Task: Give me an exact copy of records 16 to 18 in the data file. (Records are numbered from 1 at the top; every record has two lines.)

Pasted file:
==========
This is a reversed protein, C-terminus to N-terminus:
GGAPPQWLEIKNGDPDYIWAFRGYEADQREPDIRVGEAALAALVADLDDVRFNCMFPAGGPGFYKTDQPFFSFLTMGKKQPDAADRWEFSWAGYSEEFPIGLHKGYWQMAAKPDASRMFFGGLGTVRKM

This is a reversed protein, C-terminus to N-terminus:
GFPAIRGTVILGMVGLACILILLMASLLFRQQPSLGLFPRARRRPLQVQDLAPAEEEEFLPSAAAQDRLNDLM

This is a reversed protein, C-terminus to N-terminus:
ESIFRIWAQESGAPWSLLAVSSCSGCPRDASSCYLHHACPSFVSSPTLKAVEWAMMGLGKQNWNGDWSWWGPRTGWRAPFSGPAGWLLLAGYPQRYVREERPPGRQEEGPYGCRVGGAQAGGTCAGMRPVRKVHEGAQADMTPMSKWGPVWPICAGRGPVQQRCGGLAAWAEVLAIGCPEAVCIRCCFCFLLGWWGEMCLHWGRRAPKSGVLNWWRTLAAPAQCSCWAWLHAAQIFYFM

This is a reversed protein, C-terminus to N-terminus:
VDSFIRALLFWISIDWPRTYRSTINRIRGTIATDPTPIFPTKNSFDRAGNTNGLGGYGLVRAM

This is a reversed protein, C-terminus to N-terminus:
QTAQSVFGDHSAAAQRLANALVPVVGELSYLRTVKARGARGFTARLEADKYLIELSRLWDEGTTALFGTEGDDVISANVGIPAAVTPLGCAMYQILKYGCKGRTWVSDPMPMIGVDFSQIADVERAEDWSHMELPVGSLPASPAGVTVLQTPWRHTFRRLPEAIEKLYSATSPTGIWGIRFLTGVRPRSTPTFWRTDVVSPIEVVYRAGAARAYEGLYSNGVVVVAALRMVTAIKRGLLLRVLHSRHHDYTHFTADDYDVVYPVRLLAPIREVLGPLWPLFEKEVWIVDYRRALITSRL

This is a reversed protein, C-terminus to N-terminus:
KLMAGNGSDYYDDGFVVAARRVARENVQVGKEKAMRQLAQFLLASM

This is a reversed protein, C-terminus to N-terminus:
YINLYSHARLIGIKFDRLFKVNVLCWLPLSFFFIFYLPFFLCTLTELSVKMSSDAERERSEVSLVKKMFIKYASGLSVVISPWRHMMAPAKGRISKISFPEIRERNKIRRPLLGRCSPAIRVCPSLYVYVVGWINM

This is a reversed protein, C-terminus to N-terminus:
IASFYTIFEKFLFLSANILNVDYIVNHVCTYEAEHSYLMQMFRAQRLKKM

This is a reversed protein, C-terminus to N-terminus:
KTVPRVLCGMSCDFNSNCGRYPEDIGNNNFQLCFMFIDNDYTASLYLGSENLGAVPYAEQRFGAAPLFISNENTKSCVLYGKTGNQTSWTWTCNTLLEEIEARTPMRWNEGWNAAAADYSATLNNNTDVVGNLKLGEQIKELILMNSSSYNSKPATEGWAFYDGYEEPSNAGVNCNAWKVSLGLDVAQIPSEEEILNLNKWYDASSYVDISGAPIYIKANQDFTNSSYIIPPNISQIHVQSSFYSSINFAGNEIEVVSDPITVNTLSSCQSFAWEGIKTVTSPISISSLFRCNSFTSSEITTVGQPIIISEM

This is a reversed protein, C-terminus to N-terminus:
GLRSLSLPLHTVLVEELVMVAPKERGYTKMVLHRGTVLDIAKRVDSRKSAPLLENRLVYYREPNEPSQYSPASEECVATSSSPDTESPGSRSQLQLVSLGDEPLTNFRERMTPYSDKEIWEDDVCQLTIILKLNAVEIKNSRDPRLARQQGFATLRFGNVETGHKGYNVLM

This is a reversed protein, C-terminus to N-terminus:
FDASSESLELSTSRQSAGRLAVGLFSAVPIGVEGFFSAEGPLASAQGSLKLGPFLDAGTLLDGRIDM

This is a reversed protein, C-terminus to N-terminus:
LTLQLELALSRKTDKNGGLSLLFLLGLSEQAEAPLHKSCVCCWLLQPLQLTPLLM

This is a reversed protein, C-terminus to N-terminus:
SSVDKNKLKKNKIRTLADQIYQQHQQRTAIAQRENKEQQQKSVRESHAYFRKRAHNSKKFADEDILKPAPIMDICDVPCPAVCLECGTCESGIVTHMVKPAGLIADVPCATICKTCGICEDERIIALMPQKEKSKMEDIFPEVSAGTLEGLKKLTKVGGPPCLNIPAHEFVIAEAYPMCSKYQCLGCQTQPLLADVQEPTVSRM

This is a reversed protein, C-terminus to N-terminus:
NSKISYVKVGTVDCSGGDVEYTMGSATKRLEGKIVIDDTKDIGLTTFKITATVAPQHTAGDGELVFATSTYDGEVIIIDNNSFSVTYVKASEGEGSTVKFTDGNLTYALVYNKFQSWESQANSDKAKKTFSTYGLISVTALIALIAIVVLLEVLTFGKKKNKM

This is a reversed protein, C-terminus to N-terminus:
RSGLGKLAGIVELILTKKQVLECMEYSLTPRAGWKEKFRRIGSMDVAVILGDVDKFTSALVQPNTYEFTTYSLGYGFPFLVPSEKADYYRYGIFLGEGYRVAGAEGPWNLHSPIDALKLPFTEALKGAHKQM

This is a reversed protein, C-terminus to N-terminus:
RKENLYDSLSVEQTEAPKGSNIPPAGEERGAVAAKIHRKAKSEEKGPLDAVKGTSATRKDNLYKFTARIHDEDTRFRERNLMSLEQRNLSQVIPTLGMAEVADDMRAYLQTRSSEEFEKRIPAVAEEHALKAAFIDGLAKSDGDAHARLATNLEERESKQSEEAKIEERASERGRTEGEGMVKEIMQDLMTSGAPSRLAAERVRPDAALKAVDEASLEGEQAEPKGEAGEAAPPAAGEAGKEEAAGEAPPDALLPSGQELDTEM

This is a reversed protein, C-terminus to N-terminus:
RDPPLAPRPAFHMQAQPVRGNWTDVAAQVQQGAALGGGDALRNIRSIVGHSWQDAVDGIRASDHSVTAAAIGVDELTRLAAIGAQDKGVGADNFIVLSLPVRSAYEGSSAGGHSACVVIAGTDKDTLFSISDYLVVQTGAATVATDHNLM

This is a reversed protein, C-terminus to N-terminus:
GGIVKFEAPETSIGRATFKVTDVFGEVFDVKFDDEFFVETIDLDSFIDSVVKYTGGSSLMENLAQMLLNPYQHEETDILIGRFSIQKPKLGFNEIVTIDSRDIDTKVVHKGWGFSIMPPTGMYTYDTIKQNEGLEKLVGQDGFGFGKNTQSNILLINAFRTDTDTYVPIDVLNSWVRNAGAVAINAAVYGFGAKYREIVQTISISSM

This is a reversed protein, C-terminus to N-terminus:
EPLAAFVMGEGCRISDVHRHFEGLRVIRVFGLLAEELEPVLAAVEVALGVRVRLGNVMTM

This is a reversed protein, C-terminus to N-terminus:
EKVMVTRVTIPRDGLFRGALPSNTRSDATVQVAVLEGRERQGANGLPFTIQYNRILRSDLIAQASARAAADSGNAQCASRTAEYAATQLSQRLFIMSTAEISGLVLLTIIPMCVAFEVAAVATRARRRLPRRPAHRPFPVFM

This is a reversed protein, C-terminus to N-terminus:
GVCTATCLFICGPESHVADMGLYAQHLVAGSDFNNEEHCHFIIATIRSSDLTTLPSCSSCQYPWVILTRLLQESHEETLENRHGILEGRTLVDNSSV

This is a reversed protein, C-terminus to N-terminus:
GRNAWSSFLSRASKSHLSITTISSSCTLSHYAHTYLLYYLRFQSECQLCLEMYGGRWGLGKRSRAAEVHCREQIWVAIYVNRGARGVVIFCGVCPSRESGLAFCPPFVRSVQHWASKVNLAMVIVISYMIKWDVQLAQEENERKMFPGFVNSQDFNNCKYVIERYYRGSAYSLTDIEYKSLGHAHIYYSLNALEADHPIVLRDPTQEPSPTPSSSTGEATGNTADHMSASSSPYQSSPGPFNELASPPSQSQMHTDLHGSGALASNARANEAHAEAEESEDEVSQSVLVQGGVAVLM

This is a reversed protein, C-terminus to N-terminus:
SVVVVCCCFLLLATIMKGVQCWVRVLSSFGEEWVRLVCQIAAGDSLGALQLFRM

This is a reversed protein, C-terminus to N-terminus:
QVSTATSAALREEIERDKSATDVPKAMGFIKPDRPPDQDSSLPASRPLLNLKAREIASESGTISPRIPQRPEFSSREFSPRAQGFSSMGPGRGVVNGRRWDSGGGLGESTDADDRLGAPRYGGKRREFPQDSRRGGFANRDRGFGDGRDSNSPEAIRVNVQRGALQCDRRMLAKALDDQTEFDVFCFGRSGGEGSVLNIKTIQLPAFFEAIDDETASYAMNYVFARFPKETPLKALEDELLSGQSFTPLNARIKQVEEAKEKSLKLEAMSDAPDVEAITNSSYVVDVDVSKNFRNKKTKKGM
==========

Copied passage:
This is a reversed protein, C-terminus to N-terminus:
RKENLYDSLSVEQTEAPKGSNIPPAGEERGAVAAKIHRKAKSEEKGPLDAVKGTSATRKDNLYKFTARIHDEDTRFRERNLMSLEQRNLSQVIPTLGMAEVADDMRAYLQTRSSEEFEKRIPAVAEEHALKAAFIDGLAKSDGDAHARLATNLEERESKQSEEAKIEERASERGRTEGEGMVKEIMQDLMTSGAPSRLAAERVRPDAALKAVDEASLEGEQAEPKGEAGEAAPPAAGEAGKEEAAGEAPPDALLPSGQELDTEM

This is a reversed protein, C-terminus to N-terminus:
RDPPLAPRPAFHMQAQPVRGNWTDVAAQVQQGAALGGGDALRNIRSIVGHSWQDAVDGIRASDHSVTAAAIGVDELTRLAAIGAQDKGVGADNFIVLSLPVRSAYEGSSAGGHSACVVIAGTDKDTLFSISDYLVVQTGAATVATDHNLM

This is a reversed protein, C-terminus to N-terminus:
GGIVKFEAPETSIGRATFKVTDVFGEVFDVKFDDEFFVETIDLDSFIDSVVKYTGGSSLMENLAQMLLNPYQHEETDILIGRFSIQKPKLGFNEIVTIDSRDIDTKVVHKGWGFSIMPPTGMYTYDTIKQNEGLEKLVGQDGFGFGKNTQSNILLINAFRTDTDTYVPIDVLNSWVRNAGAVAINAAVYGFGAKYREIVQTISISSM